Such a frequency search circuit is known per se from U.S. Pat. No. 2,618,743. When, however, such a frequency search circuit is used in the converter circuit according to the invention advantageous use is made of the availability of the information about the local oscillator frequency, on the one hand in the form of a direct voltage control signal at the output of the control circuit and on the other hand in the form of a signal frequency at the output of the controllable oscillator. This renders a simple control of the RF signal selector and the modulator possible.
The invention will be further described by way of non-limitative example with reference to the sole FIGURE of the accompanying drawing.
The FIGURE shows a converter circuit 1 according to the invention, having an optical signal input 4 and a signal output 3, which is connected to an aerial input of a TV superheterodyne receiver 2.
The converter circuit comprises a frequency search circuit 20, which has an input 25 which functions as a coupling circuit. A first output 13 of the frequency search circuit 20 is coupled to a control input of a TV signal selector 21, which serves as an RF signal selector and is part of an optical receiver 11. The optical receiver 11 also comprises an optical-to-electrical signal converter 22, which is connected between the optical signal input 4 and TV signal selector 21. An output 12 of the TV signal selector 21 is coupled to a modulator 18, as is a second output 14 of the frequency search circuit 20. The modulator 18 is coupled to the signal output 3.
The frequency search circuit 20 comprises a first mixer stage 7 having first and second input which are fed from the directional coupler 5 and a controllable oscillator 10, respectively. An output of the mixer stage 7 is coupled to a control circuit 9 through a low-pass filter 8. An output of the control circuit 9 is coupled to a control input of the controllable oscillator 10 and also to the first output 13 of the frequency search circuit 20. The connection between the controllable oscillator 10 and the first mixer stage 7 is coupled to the second output 14 of the frequency search circuit 20.
The control circuit 9 comprises a clock 26 which is connected to the low-pass filter and which drives a staircase generator 27. The staircase generator 27 applies a step-wise varying control voltage ramp to the controllable oscillator 10. The controllable oscillator 10 sweeps in each ramp period over a frequency range corresponding to the tuning range of the local oscillator of TV receiver 2. When an input signal is applied from the low-pass filter 8 to the clock 26, the latter is deactivated and the control voltage then obtained is retained. This ends the sweeping procedure. In an alternative embodiment, not shown, of the control circuit 9, the staircase generator is replaced by a sawtooth oscillator and the frequency of the controllable oscillator 10 is varied continuously over the abovementioned frequency range. A switching device deactivates the sawtooth oscillator at a certain value of the control voltage when an input signal is received which is fed from the low-pass filter 8 to the control circuit 9, causing the sweep procedure to be ended. As a detailed knowledge about the operation of the control circuit 9 is of no importance for an understanding of the invention a further description is not given.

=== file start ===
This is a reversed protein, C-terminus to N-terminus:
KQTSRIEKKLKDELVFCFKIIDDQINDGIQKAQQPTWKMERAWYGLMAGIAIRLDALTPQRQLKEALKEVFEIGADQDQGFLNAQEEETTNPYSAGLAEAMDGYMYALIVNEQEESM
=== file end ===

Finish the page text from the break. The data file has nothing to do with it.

The oscillator radiation of the TV superheterodyne receiver 2 which radiation is present at the aerial input is applied almost without attenuation via the directional coupler 5 to first mixer stage 7 of the frequency search circuit 20 where it is multiplied by the signal from controllable oscillator 10. When the varying frequency of the signal from the controllable oscillator 10 attains the frequency of the local oscillator of T.V. receiver 2, a direct voltage product is produced at the output of the mixer stage 7, which product passes through low-pass filter 8 and locks the control voltage produced by control circuit 9 at the value then attained. This causes oscillator 10 to be locked onto the frequency of the local oscillator of TV receiver 2.
Via the first output 13 of frequency search circuit 20 the control voltage from control circuit 9 controls the TV signal selector 21 of optical receiver 11. This causes the TV signal desired by the user to be selected from the TV signals applied by the optical-to-electrical signal converter 22 to the TV signal selector 21. The selected, desired TV signal appears in the basic frequency band (0 to 5.5 MHz) at output 12 of TV signal selector 21. As a detailed knowledge about the operation of the optical receiver 11 is of no importance for an understanding of the invention no further description is given. For further information about optical receivers, reference may be made to "An Optical Transmitter and Receiver for Two-way Wavelength-Division-Multiplexing Transmission in the 0.75 μm Wavelength Region", by H. Ishio, K. Osafune, H. Nakamura and K. Miyazaki, published in "Fourth ECOC, Genova", Sept. 12-15, 1978, pages 449-458.